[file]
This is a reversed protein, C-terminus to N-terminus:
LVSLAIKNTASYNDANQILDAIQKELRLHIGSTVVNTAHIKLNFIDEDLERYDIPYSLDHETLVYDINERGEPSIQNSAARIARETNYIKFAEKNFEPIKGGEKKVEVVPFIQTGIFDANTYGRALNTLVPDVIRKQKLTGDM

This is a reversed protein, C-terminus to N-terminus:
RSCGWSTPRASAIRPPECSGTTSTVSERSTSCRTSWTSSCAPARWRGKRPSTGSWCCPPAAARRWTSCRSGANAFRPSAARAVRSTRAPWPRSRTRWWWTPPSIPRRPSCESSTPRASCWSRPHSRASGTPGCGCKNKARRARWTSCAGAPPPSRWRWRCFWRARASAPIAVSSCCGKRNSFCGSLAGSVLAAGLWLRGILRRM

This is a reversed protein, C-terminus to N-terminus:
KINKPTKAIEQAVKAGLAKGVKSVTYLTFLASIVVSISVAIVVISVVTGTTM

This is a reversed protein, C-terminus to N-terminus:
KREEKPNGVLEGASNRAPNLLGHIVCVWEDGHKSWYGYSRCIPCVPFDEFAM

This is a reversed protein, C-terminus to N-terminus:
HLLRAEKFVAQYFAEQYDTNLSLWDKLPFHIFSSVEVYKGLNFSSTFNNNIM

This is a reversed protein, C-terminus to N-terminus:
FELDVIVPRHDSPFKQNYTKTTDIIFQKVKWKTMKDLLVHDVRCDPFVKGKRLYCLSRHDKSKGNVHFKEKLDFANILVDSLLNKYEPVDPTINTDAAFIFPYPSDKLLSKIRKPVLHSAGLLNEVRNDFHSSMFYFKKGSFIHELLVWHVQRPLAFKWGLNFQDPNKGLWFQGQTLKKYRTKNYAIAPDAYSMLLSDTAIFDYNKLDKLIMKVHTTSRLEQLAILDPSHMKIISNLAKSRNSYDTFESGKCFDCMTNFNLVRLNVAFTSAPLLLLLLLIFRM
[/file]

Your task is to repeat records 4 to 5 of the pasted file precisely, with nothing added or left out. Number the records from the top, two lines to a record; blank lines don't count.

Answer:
This is a reversed protein, C-terminus to N-terminus:
KREEKPNGVLEGASNRAPNLLGHIVCVWEDGHKSWYGYSRCIPCVPFDEFAM

This is a reversed protein, C-terminus to N-terminus:
HLLRAEKFVAQYFAEQYDTNLSLWDKLPFHIFSSVEVYKGLNFSSTFNNNIM